Estev nodded slowly. “Being able to tell the rumor from the news?”
“Precisely.” The tutor smiled gently, “My dear boy, you possess the same trait. From the tale told here, you have fought against the urgings of this evil thing from the beginning. You knew it was wrong, and you have not given in. If this was once a gift from the Dark Lord of Mordor, its history is far more foul than has yet been told. You have done very well indeed.”
Fastening his gaze upon the sky eyes of the young Rohirrim, Ahmose said, “As your master has guessed, the history of this blade is indeed fouler than I have told. But such stories are not for the ears of the young.”
“They may be young in years, sir,” Master Gemthir replied, “but each has lived through experiences that have left grown men shattered,”
At Gemthir’s proclamation, the boys straightened and exchanged proud looks. Estev, however, chewed his lower lip uncertainly. His eyes wandered to the dagger until Jesse nudged his chest and Dog woofed softly in his ear.
“What happens now? Will I always want it?”
“Forgive me, but I know not,” said the Haradrim as all heads turned to him for an answer. “Karif Phazgân has made careful study of the Blade of Nuphar. One may hope that he might answer.”
“One may always hope. Do not despair. We will find a solution.” Gemthir fixed the boy with a reassuring gaze to which Estev responded with a nod and a weak smile.
A sharp tap at the door heralded the entrance of Mistress Tarmanil bearing an enormous platter which she settled on the sideboard. At her heels was a kitchen boy balancing a large pitcher and several cups. Unlike the housekeeper, who continued to deny the Haradrim the honor of her recognition, the boy gawked openly at the red robed man seated in the chair opposite Master Gemthir. As the pitcher tipped dangerously in the boy’s hands, Tarmanil snapped her fingers to recall him to his task.
“Set it there, Borthond,” she said briskly, directing a frown at muddy boots and paws. Rolfe and Estev scrambled to their feet and the other boys shifted uncomfortably; but the housekeeper said only, “Will that be all, sir?’
“Yes, thank you,” responded Gemthir with a patient smile.
Tarmanil bobbed a curtsey and shoving the kitchen boy before her moved toward the still open door.
“On second thought…” The housekeeper paused mid step when the tutor spoke again. “Please send Borthond to inform the boys’ families that they are dining with me and will be home by the seventh bell?”
Gemthir hesitated, then rose and went to his desk. He scribbled a hasty note, then sealed it and held it out to the kitchen boy.
Speaking softly, he said, “Deliver this to Esiwmas of Rohan rather than the other message. Do you understand, Borthond?”
The boy smiled broadly and tucked the message into this belt. “Yes, sir. Trader Esiwmas receives the note and the others are told the boys dine with you.”
“Off you go then,” Master Gemthir said, then maneuvered the housekeeper through the door and closed it firmly.
Jesse and Dog, noses twitching, leaned against the legs of their boys and stared up beseechingly. Ferlan, his nose atwitch as well, strained to identify the contents of the platter and wondered if the others could hear the growling of his stomach.
As the tutor returned to his seat, Shaymur asked, “What happens now, sir?” He pointed to the medallion and the dagger.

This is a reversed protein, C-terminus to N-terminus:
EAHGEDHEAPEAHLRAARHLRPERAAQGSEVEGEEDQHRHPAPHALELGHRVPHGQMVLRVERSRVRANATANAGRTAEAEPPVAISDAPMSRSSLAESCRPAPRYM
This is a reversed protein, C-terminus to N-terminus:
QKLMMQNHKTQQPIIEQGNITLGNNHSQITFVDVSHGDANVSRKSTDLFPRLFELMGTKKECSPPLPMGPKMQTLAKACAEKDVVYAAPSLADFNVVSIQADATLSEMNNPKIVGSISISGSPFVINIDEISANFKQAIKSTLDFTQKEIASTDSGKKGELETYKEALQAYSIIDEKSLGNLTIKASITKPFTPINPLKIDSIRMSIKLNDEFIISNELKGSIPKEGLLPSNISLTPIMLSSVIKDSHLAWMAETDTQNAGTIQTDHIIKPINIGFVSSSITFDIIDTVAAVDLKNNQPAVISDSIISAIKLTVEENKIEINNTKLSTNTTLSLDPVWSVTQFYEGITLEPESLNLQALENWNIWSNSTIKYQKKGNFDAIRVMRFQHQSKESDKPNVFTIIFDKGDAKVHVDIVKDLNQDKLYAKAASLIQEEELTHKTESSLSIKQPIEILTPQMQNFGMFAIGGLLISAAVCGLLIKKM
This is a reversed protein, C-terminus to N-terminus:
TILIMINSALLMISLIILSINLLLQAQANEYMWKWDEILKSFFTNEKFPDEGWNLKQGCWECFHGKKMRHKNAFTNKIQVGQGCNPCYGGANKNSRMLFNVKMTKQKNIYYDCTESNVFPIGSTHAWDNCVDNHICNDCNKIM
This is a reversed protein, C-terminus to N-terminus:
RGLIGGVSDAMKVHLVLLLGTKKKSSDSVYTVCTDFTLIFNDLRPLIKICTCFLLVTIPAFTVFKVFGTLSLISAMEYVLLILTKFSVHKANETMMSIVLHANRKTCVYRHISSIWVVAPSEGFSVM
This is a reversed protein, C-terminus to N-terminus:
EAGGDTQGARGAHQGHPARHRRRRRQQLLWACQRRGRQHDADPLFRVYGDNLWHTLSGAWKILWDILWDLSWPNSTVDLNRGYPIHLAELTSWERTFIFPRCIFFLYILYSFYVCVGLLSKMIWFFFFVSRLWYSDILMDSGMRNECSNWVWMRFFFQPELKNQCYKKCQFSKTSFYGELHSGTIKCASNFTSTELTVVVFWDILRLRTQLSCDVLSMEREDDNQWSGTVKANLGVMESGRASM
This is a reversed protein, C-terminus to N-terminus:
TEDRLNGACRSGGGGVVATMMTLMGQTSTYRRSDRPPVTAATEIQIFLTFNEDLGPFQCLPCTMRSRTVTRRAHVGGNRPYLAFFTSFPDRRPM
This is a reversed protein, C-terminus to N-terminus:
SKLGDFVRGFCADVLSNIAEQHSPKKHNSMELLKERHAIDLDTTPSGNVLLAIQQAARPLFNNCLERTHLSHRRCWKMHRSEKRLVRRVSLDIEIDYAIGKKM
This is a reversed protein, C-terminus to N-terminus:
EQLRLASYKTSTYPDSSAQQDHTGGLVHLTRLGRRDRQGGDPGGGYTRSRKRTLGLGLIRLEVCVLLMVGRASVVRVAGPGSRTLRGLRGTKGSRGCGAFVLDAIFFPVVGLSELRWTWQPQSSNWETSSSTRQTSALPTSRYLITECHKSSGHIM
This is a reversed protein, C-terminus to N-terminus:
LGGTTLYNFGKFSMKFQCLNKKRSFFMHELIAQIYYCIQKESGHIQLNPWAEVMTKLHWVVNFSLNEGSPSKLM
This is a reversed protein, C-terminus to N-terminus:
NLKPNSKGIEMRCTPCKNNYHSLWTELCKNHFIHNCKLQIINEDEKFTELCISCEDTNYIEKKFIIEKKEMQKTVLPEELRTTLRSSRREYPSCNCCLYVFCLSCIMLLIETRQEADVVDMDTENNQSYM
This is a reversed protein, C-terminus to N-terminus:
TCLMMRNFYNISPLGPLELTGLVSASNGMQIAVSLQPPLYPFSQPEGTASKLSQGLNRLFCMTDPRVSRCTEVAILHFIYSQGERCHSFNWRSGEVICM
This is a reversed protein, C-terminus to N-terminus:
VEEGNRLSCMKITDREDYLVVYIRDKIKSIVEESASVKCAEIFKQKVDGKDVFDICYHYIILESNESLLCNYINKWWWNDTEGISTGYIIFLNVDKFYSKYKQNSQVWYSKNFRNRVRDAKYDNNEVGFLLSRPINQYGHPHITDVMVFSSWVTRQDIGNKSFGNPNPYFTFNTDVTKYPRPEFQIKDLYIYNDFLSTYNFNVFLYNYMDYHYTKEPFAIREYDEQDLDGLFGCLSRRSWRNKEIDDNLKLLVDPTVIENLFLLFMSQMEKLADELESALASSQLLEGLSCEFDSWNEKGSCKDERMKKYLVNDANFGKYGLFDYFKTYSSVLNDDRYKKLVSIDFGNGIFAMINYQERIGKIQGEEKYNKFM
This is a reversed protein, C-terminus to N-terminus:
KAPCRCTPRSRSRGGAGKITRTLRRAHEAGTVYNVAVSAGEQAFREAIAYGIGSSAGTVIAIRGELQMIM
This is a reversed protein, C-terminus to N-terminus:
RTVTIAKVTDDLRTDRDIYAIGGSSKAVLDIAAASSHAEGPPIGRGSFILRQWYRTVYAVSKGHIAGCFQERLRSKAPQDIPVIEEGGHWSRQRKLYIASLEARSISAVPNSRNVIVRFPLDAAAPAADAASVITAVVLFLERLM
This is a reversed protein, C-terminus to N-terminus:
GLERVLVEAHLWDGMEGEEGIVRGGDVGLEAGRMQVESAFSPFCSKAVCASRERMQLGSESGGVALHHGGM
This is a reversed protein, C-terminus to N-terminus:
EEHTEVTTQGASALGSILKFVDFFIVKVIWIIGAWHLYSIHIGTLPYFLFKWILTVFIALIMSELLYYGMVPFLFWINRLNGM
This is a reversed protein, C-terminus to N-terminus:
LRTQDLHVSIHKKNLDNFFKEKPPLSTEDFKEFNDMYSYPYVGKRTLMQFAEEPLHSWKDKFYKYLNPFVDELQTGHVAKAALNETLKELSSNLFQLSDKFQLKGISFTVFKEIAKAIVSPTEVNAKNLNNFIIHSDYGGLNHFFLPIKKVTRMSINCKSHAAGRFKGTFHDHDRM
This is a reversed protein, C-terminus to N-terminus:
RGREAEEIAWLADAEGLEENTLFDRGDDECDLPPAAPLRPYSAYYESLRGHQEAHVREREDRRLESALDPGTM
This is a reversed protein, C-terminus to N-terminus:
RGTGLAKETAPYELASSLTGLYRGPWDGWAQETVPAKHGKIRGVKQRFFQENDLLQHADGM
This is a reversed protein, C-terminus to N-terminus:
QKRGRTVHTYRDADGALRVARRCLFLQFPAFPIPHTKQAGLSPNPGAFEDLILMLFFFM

The resilience of youth again astonished the tutor. Even presented with a tool of evil designed by the Dark Lord, the boy was capable of focusing on the practicalities.
“A question that will receive much thought, Shaymur, but one with which you boys need not trouble yourselves. If you are all in agreement, I will undertake to arrange matters with the phazgân. After all, that is my task as your representative.”
“And the other things too? The ransom for the armband, I mean,” said Ferlan, shifting to avoid another jab from Curthan.
“Most certainly. If the House of Tharan does not wish to redeem the medallions or the silver chain, there are alternate buyers available.”
Rolfe, dark eyes solemn, said, “We didn’t know what that knife was or we would not have kept it secret.”
“We didn’t want my brother to take it,” Ferlan explained. “But now that he knows about it,” an accusing glance was aimed at Master Gemthir, “he’ll expect a lot of money.”
“You shall be most richly compensated, young sirs, for the return of the Blade of Nuphar ,” Ahmose replied.
Reassured, Ferlan subsided and directed another longing gaze at the platter on the sideboard. It had been a long time since lunch.
“You don’t sell things like that,” Karston protested. “It just causes trouble.”
Curthan and Rolfe nodded in agreement. Ferlan sighed; he had known they would find a way to be noble and just give the stuff away. At least, they would still get something for the armband.
“What is to be done now that the blade has been recovered?” Shaymur asked as he watched Estev’s fists began to clench and unclench.
“My master, as is his right as Phazgân of the House of Tharan, means to destroy it.”
Estev bit down on his lip to hold back a loud “no”.
“Has anyone tried before?” asked Karston. “I mean …”
“Yes, young sir, many times.” Ahmose replied solemnly. “None have survived the attempt which is why my master has taken the task upon himself. Our hope is that with the defeat of the Dark One, the blade’s powers will be diminished and a less demanding means may be found to destroy it forever.”
Though the question of what would happen if this hope proved fruitless filled their minds, none spoke the words aloud. For a thought once spoken takes on a life of its own.
His gaze upon the dark dagger of Nuphar, Ahmose again felt the icy fingers of dread. What power did it still possess? Did its failure to claim the minds and hearts of the young Rohirrim and the Gondorian scholar mean that it was no longer a threat? No, that he did not believe. Too much evil had been done because of this blade for him to accept that.